Over the years we have offered discussion on how to get the best possible life insurance rates even though your health is less than perfect. The truth is that with perfect health and family history you can probably find good rates at any number of sources and how to go about it is not a big issue.
But let’s be real. The truth is that those who have at least some health issue are more numerous than those who don’t. Those with more serious health issues such as diabetes, heart disease and obesity or mood disorders such as anxiety, depression or even bipolar disorder are not the majority of those seeking life insurance, but they are the group in the greatest need of hands on experienced help in finding the right company and the right rate.
There is probably nothing I have harped more on over the years than compliance and control. These are the first things that a life insurance underwriter will look for, and lack of either might very well be the last thing they look at when reviewing your application.
Are you compliant, truly steadfastly compliant with your prescribed treatment? Do you take your medication as prescribed or, for instance, do you just take medication when you feel like your blood pressure is high? Have you taken seriously the lifestyle changes that your doctor has recommended? Do you keep regular appointments and do you complete any suggested testing?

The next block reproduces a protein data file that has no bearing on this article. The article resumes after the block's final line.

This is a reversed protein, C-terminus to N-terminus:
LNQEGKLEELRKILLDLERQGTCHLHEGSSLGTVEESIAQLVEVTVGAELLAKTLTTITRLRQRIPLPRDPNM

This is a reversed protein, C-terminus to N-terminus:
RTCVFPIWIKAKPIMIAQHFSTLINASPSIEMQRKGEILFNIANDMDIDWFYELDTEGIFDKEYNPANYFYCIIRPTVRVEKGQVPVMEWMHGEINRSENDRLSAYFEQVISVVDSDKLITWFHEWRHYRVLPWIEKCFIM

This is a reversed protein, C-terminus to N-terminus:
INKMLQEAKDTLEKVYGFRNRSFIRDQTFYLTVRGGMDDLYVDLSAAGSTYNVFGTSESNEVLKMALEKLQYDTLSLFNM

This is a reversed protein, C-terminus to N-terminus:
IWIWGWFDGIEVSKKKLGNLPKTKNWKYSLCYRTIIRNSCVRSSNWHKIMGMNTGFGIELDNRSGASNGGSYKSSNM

With compliance comes control, but I’ve found the biggest challenge in this area is your own education about your condition. If you have diabetes, do you know what your hbA1c is? If you’ve had a post cardiac issue stress test do you know what your ejection fraction is? If your cholesterol is an issue do you know what ranges are considered normal and high and do you know what your HDL and LDL are and what they mean? If your blood pressure is being treated do you monitor it on a regular basis and do you actually know the difference between diastolic and systolic? Do you know what it means when one of them is higher than it should be?
I guess what I am getting at is the difference between being told by a doctor that you’re doing OK and knowing for yourself based on test results just exactly how you are doing. A good example would be if you have diabetes and on your blood test your hbA1c is 7.5 and your doctor says you’re doing OK. Let’s just keep monitoring it. If you knew from your own studies that a reading of 6.5 was better than OK, in fact excellent, you might ask your doctor what it would take to get to better control.
I’m not saying that it’s not good to know you’re doing OK, but I know from experience that doctors aren’t big on education and OK really is good enough for most of them. But is good enough for them really your goal?
Bottom line. Compliance and control are the most important keys to the best possible rates when your health isn’t all that you wish it was. In an age where online health education is just a click away, there really isn’t a reason not to know not only how to manage your health, but how to measure it.